Triangle startups raised $53.6 million in venture capital funding in the third quarter, the area’s best showing in more than a year but still middling by historical standards.
The third quarter marked the second consecutive quarter that funding rose and the amount raised is the most so far this year, well above the $29.2 million raised in the first two quarters combined, according to new data being released Friday. A total of 10 Triangle companies raised money in the third quarter, versus six in the second quarter.
Still, none of the quarters this year has come anywhere near the $108.9 million raised in the second quarter of last year. In fact, the $82.8 million raised so far this year is by far the lowest since The News & Observer began reporting the Triangle’s quarterly numbers in 1999. The data come from accounting firm PricewaterhouseCoopers and the National Venture Capital Association, based on data supplied by Thomson Reuters.
“It’s very nice to see a bit of a rebound,” said Laura Robinette, a partner in PriceWaterhouseCoopers’ Raleigh office. “It’s actually higher than the third quarter of last year. That put a smile on my face.”
But Robinette added that there remains much room for improvement.
“This is a clear indication – the third quarter in a row – that investments are down” compared to historic levels, she said. The quarterly record for the Triangle is $324.8 million, set in the fourth quarter of 2007.
Technology startups rely on venture capital funding to develop new products or ramp up their operations. The venture capital firms receive an ownership stake in the privately held businesses in exchange for their investment.
The uptick in local venture capital funding ran counter to the national trend. Overall funding fell 11 percent in the third quarter compared to the second quarter, while the number of companies raising money fell 5 percent.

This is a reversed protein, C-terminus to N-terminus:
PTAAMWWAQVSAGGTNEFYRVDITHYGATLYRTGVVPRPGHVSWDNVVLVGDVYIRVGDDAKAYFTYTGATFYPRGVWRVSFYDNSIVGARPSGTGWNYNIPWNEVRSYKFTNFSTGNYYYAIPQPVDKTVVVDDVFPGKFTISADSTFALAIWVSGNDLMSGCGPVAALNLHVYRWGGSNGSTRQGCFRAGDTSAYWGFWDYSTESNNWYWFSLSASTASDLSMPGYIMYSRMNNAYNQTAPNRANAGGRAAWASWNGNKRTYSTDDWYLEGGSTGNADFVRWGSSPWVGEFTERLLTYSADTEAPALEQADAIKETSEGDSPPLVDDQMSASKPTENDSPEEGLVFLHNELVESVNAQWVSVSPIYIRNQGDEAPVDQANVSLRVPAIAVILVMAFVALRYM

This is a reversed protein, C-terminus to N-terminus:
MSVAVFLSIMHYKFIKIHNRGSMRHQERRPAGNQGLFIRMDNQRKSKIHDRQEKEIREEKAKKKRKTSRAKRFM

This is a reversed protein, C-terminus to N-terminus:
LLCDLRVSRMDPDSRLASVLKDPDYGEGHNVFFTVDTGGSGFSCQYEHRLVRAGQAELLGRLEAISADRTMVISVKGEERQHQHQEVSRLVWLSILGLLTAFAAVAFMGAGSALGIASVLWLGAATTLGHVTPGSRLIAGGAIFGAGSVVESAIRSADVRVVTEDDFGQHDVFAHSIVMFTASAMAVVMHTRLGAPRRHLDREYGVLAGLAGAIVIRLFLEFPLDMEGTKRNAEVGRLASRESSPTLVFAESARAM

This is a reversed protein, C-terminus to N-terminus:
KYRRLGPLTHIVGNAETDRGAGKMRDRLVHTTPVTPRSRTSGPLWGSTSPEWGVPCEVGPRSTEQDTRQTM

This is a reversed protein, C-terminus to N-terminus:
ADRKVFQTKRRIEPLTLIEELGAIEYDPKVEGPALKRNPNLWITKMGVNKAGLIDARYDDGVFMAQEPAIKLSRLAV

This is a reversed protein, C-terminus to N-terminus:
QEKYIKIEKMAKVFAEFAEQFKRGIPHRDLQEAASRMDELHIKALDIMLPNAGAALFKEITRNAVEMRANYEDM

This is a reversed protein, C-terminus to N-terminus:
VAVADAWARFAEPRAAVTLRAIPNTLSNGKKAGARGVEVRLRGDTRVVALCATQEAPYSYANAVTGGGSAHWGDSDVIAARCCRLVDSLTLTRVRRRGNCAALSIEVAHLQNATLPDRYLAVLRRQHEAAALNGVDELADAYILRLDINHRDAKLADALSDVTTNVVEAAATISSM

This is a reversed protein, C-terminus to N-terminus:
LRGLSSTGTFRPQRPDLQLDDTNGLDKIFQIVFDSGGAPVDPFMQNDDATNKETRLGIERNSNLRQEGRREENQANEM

Those close to the startup scene have cited several factors in the recent downturn in local venture capital funding.
The number of venture capital firms with funds to invest in new ventures has declined since the recession hit. And it’s an especially difficult fundraising environment for biotechnology and medical device companies, which are a Triangle mainstay. The amount of money raised by life sciences companies nationwide is down 19 percent over the first three quarters of this year.
In addition, Triangle angel investors – wealthy individuals who plow money into startups – have been stepping up their investment activity, but their efforts don’t show up in the venture capital survey unless they invest alongside venture capital firms.
“I think, to get a true picture of what is going on, you have to go outside the VC trends,” Robinette said.
Ben Brooks, a partner with Southern Capitol Ventures in Raleigh, which focuses on information technology investments, said he’s seeing fewer top-drawer startups in recent years.
“We have had to work a lot harder to find those high-quality investments,” Brooks said. “Everything we see right now are follow-on ideas to existing technologies, the niche plays, as opposed to revolutionary plays. We see a lot of those – more efficient ways to do this or that, but not ideas that wow you.”
Brooks speculates that the struggling economy is an impediment to a lot of would-be entrepreneurs.
“You’re not going to see folks leave a Red Hat or leave a SAS,” Brooks said. “The environment is too uncertain to go out on your own.”
Two Triangle companies were listed as raising at least $10 million in the third quarter: drug-development company Argos Therapeutics, whose $14.4 million haul was the second phase of $25 million in funding that the company announced in April; and Lumena Pharmaceuticals, which clocked in with $10 million.
Lumena, which is developing a diabetes treatment, hasn’t announced new funding recently. Lumena CEO Mike Grey couldn’t be reached for comment.
Brendan Morrissey, the CEO of advertising firm Netsertive, which raised $7.3 million in the third quarter, said the first order of business when he set out to attract financing was to identify venture capital firms that were both willing and able to back a company like his.
“The tougher part is identifying who has and who doesn’t have money – and who is the right fit for the business you’re in,” he said. “And then, of course, you actually have to have a terrific business.”